Understanding Why Solid-state Batteries Fail Could Usher in Beyond Lithium-Ion Era

The Faraday Institution’s SOLBAT project has made a significant step in understanding how and why solid-state batteries (SSBs) fail. The research points to strategies that cell manufacturers might use to avoid such failures, potentially accelerating the commercialisation of SSBs.

To significantly improve electric vehicle (EV) battery range and safety at a lower cost, new battery chemistries that are “beyond lithium ion” must be developed. SSBs are one such promising technology, but its mass market adoption has been held back by several key technical challenges that cause the battery to fail when charged and discharged.

SSBs can short circuit after repeating charging and discharging. Two well-recognised causes of battery failure are the growth of dendrites, branching networks of lithium that grow through the solid electrolyte during charging of a battery, and void creation, pores that reduce the area of contact between the electrolyte and negative electrode. Solving these two challenges could potentially usher in a new era of SSB-powered EVs.

By the numbers
70%Potential improvements in energy storage per unit volume over lithium-ion batteries
50%Predicted global use of SSBs in transportation by 2040
30%Predicted global use of SSBs in transportation by 2040
10%Predicted global use of SSBs in aircraft by 2040

The Faraday Institution’s SOLBAT team have discovered a mechanistic relationship between dendrite growth and void formation, which brings the commercial viability of SSBs in electric vehicles a big step closer. Using a combination of cutting edge electrochemical and imaging techniques, the researchers revealed that voids are created when a “critical current density” – that is, the amount of charge per a unit of time – is exceeded. This in turn leads to dendrite growth and ultimately total cell failure. The paper was published in Nature Materials.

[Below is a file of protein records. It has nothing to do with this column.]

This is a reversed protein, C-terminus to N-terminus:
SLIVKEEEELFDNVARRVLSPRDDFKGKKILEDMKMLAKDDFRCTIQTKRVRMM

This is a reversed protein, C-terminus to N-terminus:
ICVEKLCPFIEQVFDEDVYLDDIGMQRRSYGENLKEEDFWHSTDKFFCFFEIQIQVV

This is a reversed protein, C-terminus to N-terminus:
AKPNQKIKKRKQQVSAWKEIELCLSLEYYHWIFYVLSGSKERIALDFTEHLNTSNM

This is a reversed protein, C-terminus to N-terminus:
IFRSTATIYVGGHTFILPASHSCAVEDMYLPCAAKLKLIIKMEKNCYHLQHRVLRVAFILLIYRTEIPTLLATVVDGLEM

Void formation on stripping leads to contact loss, increased stripping polarisation and results in dendrite growth on plating.

This new mechanistic understanding can inform approaches to avoid such cell failures including using physical properties of the battery as “levers” to keep voids and dendrites from forming. With this understanding, the time by which SSBs would appear in commercial vehicles can be accelerated.

The commercial use of SSBs would bring significant benefits. By replacing the flammable organic liquid electrolyte with a solid electrolyte, they would be safer to operate. Use of a solid electrolyte also unlocks the use of a lithium metal anode, and therefore the potential to store up to 70% more energy per unit volume, thus increasing EV range or significantly decreasing battery weight or volume. The use of solid electrolytes also has the potential to speed up the time it takes to charge a battery.

A recent Faraday Insight predicts that SSBs may satisfy 50% of global demand for batteries in consumer electronics, 30% in transportation and over 10% in aircraft by 2040.

It is key to break down the scientific barriers that prevent the progression to market of technologies that will enable our vision of the future of mobility. The study by Oxford researchers is one early example of a scientific advance that the Faraday Institution was set up to drive.”

Tony Harper, Director, Faraday Battery Challenge, UK Research & Innovation


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